Before WikiLeaks Arab Media Documented Civilian Deaths

Before WikiLeaks Arab Media Documented Civilian Deaths

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The recent release on the Internet of a trove of classified military documents draws widespread attention to the high number of civilian casualties in Afghanistan at the hands of U.S. soldiers, and a general disregard for the lives of Afghans. The secret documents, revealed Sunday by WikiLeaks, are not news to Arab media, which over the past five years have broadcast reports documenting American attacks and indiscriminate killing of Afghan and Iraqi civilians.

The WikiLeaks documents, 90,000 in total, do much to validate Arab media, and taken together, the two provide a powerful account of U.S. involvement in civilian deaths spanning two wars.

While the WikiLeaks materials are based on military records, Arab media reports depend on eyewitness accounts and powerful video images, showing scores of victims including women and children.

For example, the Dubai-based television station Al Arabiya, which aired Obama’s first interview after he was sworn in, aired a report on May 19, 2004 depicting the aftermath of a U.S. military aircraft attack on an Iraqi wedding party near the Syria-Iraq border that killed dozens of civilians.

The helicopter attack in Makr-al Deeb village stirred controversy in the Arab world, and Arab media treated it as the “My Lai massacre” of the U.S. occupation of Iraq.

At the time, the U.S. government insisted that the missile strikes in the remote desert village, which Iraqis say led to the death of more than 40 civilians, were based on intelligence, indicating the presence of foreign fighters that had fired at U.S. aircrafts.

But Al Arabiya’s investigative report, titled “Wedding of Blood,” based on interviews with Afghani villagers, tells a different story of the May 19 incident. 

Al Arabiya interviewed the groom, who lost 26 members of his family in the attack. “(I have) nothing left to live for. I can no longer see my brothers, sisters, mother, and nephews,” he told Al Arabiya.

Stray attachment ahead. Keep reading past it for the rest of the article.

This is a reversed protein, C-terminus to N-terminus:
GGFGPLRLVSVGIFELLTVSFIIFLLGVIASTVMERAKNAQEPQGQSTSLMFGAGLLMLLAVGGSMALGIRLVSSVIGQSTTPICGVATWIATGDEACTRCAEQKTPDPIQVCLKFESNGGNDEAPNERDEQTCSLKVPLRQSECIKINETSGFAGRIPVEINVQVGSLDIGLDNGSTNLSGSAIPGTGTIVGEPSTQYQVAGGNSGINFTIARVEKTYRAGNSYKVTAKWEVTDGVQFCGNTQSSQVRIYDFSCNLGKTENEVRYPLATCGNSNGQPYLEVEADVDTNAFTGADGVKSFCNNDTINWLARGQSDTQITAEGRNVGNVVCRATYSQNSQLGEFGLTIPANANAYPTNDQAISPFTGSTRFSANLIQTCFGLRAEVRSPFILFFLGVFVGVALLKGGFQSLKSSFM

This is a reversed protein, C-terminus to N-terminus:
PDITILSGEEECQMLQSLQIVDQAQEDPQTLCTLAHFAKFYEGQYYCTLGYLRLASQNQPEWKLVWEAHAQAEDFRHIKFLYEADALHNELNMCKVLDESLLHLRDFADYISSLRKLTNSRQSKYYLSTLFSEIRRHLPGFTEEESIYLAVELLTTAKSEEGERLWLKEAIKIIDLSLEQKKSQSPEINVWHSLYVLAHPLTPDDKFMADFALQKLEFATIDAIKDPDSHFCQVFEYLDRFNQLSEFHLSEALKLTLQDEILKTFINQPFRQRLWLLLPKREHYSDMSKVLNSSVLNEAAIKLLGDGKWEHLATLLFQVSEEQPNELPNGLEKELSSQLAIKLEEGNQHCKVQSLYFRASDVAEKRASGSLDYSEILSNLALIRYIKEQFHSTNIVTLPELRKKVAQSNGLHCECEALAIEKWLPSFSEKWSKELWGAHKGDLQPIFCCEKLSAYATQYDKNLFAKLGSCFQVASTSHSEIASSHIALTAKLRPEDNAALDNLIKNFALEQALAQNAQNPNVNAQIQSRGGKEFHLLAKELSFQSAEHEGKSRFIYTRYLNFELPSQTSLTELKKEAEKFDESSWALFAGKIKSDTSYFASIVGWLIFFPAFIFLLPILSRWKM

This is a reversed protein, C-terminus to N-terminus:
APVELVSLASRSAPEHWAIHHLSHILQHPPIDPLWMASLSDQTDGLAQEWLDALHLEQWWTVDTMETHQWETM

Survivors described in horrific detail the actions of U.S. soldiers once they arrived on the scene after the initial air strike.

One man told Al Arabiya: “We were sleeping in the garden outside and some were sleeping inside the house. Then, we started walking to leave, but whenever the (Americans) saw anyone moving, they hit him.”

The Al Arabiya reporter then asked, “How did they hit him?”

The man answered, “They opened fire at him until they finished him.”

It was unclear whether the man was referring to air-to-ground attacks or ground fire.

"Wedding of Blood” was also broadcast on several other Arab TV networks, including Abu Dhabi in the United Arab Emirates, Al Manar in Lebanon and Al Alam in Iran.

Al Jazeera English reported another incident involving civilian casualties, involving a joint Afghan-NATO raid on the village of Haiderabad in Ghazni Province of Afghanistan on Nov. 20, 2009. The soldiers opened fire on an Afghan family while they were sleeping and let their dogs bite women and children. 

In many cases, Arab media used testimony by American soldiers themselves to validate their reports about U.S. responsibility for civilian casualties. For example, Al Jazeera English reported on March 15, 2008 that hundreds of U.S. veterans of the war in Iraq say the American military has been covering up widespread civilian killings in Iraq. The soldiers who testified said that there have been routine cover-ups of indiscriminate killings of Iraqi civilians.

Former U.S. Marine Jason Washburn, for example, told Al Jazeera English: “We would carry these weapons and shovels so in case we accidentally shot a civilian we would toss the weapon on the body and we would say that he was an insurgent.”

U.S. Army veteran Jason Hurd said, “We would fire indiscriminately and unnecessarily at this building. We never got a body count and we never got a casualty count afterward.” He added, “These things happen every day in Iraq.”

The veterans also showed videos supporting their claims. The testimony of the U.S. veterans also highlights the mental state of soldiers in Iraq and Afghanistan that may have led to acts of violence against civilians.

Al Jazeera English journalist Omar Chatriwala wrote in a blog (“WikiLeaks vs. the Pentagon") that the WikiLeaks documents are supported by reports from the ground by Al Jazeera English. 

Some Arab media have raised questions about the political consequences of the leaked military records. Al Sharq Al Awsat raised questions about the negative impact on U.S. allies in the war against Al Qaeda.

London-based Arab newspaper Asharq Al-Awsat reported that Afghan and Pakastani informants who have worked with American intelligence agents or the military against the Taliban or al-Qaeda may be at risk following the disclosure of the secret WikiLeaks documents.

With the release of the WikiLeaks documents, Arab media may finally feel vindicated, as Western media finally start to give greater prominence to civilian casualties.